Former St. Anne's student now a Peace Corps volunteer
You might say traveling is in his blood.
With an older sister who taught in Honduras, a younger brother who lived in Australia, another brother who volunteered in Latvia, and two parents who took the family on trips in the U.S. and Canada, it was only natural that Joe Wenzel, 24, would have that yearn to see the world.
Wenzel, the oldest son of current St. Anne's School teacher Cleo Wenzel, gave a presentation to his alma mater on Wednesday, Jan. 7 about his work as a Peace Corps volunteer in Zambia, Africa.
Dressed in his adopted tribal shirt, "Ba" Wenzel used slides and objects to describe his life in a primitive village, which is a 40 minute bike ride away from the nearest store.
"Zambia is the most bush country that the Peace Corps is involved in," Wenzel explained. "We're pretty far out there."
His background includes growing up on a hobby farm and earning a biology degree. So he first spent two months of training in his area of specialty: agriculture, forestry and environmental education.
"My job is to teach the villagers how to make compost, do beekeeping, gardening during the rainy season, fish farming, build and use fuel-efficient stoves out of clay brick and ash," Wenzel explained. "Anything we can to try to take the pressure off the forest."
After learning what to teach, he then had to learn how to teach. Learning to communicate with the villagers necessitated four hours a day in Bemba language lessons. The title "Ba," for example, is akin to "Mr." in English. He also spent three days with the outgoing volunteer to learn the ropes.
Life in the village was drastically different from what he had known. He had two living quarters: a 13x15 enclosed hut and an open "insaka" - an extra living space for entertaining visitors.
"Everything is communal property there," Wenzel said. "But I wasn't used to people walking across my yard, so I planted a live fence (hedge) around 'my property.'"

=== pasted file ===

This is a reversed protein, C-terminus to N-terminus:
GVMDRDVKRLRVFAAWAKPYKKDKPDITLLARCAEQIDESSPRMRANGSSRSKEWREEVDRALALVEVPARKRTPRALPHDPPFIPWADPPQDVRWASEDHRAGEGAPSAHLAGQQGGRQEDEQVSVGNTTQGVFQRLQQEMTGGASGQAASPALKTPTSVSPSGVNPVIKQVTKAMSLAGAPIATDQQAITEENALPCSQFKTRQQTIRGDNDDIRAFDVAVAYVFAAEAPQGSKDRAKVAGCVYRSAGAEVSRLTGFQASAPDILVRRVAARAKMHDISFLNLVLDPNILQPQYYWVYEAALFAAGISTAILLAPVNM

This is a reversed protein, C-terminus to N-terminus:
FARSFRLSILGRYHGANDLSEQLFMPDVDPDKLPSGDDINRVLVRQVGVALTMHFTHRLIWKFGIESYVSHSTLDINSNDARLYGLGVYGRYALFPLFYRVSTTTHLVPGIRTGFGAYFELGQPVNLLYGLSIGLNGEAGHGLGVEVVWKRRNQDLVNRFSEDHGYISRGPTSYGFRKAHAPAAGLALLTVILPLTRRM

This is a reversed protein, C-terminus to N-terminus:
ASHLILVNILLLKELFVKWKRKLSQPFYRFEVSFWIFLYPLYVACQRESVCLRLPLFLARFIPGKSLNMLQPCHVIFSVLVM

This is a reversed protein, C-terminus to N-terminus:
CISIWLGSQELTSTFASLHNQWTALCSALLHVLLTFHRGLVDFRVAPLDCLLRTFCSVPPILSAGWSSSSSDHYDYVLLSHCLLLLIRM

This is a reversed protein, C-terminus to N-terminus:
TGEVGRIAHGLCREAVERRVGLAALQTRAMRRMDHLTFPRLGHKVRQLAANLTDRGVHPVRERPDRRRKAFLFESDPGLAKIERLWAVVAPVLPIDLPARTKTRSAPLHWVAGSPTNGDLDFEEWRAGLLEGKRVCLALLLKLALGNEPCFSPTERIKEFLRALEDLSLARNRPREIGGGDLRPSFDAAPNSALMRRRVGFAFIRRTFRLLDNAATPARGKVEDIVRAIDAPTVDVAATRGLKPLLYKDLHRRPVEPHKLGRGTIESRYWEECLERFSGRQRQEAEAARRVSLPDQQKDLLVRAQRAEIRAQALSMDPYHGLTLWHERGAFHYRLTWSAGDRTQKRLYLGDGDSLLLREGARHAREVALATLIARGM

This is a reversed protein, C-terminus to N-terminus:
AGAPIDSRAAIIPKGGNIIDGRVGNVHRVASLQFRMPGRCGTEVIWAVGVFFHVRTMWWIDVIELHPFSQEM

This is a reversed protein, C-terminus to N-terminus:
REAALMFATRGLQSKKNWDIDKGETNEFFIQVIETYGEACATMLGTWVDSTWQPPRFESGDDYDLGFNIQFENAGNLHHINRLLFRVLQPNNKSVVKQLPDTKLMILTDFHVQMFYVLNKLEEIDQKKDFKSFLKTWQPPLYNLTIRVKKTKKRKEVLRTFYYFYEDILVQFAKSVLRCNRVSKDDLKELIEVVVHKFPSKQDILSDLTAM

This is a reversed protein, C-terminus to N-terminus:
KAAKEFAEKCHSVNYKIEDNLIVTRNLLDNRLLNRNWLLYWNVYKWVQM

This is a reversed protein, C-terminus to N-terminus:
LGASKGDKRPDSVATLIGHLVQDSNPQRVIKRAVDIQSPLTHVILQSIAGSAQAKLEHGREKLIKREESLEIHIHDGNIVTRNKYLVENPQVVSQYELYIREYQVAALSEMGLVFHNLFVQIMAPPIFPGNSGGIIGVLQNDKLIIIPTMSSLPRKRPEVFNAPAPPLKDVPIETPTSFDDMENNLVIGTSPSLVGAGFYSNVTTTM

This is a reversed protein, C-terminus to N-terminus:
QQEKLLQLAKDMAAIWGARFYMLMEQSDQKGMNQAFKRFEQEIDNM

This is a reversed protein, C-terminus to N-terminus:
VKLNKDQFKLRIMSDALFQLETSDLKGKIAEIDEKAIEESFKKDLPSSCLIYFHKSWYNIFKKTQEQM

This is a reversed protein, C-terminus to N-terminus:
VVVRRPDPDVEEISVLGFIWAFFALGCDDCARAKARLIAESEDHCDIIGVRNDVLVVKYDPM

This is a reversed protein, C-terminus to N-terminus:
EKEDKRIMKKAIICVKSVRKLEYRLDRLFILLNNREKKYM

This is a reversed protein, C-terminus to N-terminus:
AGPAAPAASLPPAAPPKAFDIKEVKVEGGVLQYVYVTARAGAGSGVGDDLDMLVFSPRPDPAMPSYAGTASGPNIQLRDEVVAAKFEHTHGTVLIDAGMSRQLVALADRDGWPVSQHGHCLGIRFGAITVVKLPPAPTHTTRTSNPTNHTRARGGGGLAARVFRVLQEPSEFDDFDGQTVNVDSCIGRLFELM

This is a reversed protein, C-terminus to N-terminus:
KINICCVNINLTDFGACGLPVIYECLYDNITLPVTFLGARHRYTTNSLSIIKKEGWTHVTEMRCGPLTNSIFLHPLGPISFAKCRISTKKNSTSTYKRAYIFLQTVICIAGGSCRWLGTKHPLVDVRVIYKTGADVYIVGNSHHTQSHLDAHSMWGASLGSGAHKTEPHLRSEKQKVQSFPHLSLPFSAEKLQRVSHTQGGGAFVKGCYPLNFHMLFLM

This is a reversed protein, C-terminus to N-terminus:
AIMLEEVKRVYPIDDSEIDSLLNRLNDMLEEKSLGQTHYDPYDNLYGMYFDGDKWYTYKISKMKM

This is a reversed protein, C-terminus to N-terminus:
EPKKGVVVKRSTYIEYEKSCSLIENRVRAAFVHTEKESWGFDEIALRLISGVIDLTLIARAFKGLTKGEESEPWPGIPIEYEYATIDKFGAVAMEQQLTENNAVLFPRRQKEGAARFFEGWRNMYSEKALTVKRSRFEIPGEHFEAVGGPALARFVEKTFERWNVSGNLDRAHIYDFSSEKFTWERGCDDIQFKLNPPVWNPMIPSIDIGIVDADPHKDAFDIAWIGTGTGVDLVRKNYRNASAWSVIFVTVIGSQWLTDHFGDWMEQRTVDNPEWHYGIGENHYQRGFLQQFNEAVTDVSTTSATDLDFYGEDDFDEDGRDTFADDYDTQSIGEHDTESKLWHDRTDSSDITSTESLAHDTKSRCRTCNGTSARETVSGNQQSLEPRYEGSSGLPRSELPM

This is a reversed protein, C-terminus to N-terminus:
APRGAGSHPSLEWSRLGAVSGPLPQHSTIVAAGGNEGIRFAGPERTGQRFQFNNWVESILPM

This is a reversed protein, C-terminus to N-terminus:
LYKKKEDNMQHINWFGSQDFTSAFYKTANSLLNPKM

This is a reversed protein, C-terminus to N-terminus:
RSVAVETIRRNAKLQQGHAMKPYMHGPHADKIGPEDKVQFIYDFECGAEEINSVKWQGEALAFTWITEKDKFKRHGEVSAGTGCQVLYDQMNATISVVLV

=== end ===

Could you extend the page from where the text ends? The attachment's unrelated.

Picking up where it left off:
Some of the other things he had to adjust to were getting water from a communal well, taking baths in a bucket, redoing his insaka when it blew over in high winds, and protecting his books, sleeping mat and roof from termites.
However, Wenzel said the biggest challenge for him has been being the "minority" in the community.
"Being the only white person when I'm in a country that is 99 percent black, I get stared at a lot," Wenzel said. "Since I'm an American, they give me the best chair instead of the ground and make sure I have enough food, but they also think I'm rich so I get asked for money a lot."
As a Peace Corps volunteer, he gets paid $250/month for living expenses. He admits that he isn't becoming wealthy in this job, but he manages to save some each month.
With the money he saves, he plans to take a backpacking trip with his younger brother before settling down to find a job after his two-year service is through.
Although he is 21 miles from the nearest Peace Corps volunteer, he did find a "westernized" friend in a town nearby.
"It's nice to talk to someone about movies and things," Wenzel admitted.
However, he is not totally cut off from western civilization. He said his parents call him on his cell phone every Sunday.
"I have to stand on a bucket in my kitchen to get the best signal," Wenzel laughed.
After describing the Zambian staple of nshima (balls of dough shaped into scoops to dip into relishes), a student asked Wenzel what the first food was that he had when he came back home.
"Lasagna," he said without hesitation.
Wenzel said the experience has given him a new view to life.
"It's a little victory if I get one farmer to plant soybeans or one family to use a stove we built," Wenzel said. "When I left the U.S., I was out to save the world. Now I'm making small victories, and I'm happy with that."